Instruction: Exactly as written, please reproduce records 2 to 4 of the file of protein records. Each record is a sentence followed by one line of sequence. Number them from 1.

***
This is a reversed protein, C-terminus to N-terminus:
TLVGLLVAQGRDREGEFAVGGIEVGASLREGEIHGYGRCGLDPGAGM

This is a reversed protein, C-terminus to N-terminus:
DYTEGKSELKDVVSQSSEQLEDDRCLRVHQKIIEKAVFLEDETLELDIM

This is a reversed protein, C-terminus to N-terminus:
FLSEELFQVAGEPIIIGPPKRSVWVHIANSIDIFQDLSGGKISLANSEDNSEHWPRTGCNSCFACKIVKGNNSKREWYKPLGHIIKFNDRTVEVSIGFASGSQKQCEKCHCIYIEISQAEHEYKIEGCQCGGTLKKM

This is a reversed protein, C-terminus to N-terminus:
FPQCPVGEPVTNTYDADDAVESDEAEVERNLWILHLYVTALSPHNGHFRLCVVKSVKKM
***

This is a reversed protein, C-terminus to N-terminus:
DYTEGKSELKDVVSQSSEQLEDDRCLRVHQKIIEKAVFLEDETLELDIM

This is a reversed protein, C-terminus to N-terminus:
FLSEELFQVAGEPIIIGPPKRSVWVHIANSIDIFQDLSGGKISLANSEDNSEHWPRTGCNSCFACKIVKGNNSKREWYKPLGHIIKFNDRTVEVSIGFASGSQKQCEKCHCIYIEISQAEHEYKIEGCQCGGTLKKM

This is a reversed protein, C-terminus to N-terminus:
FPQCPVGEPVTNTYDADDAVESDEAEVERNLWILHLYVTALSPHNGHFRLCVVKSVKKM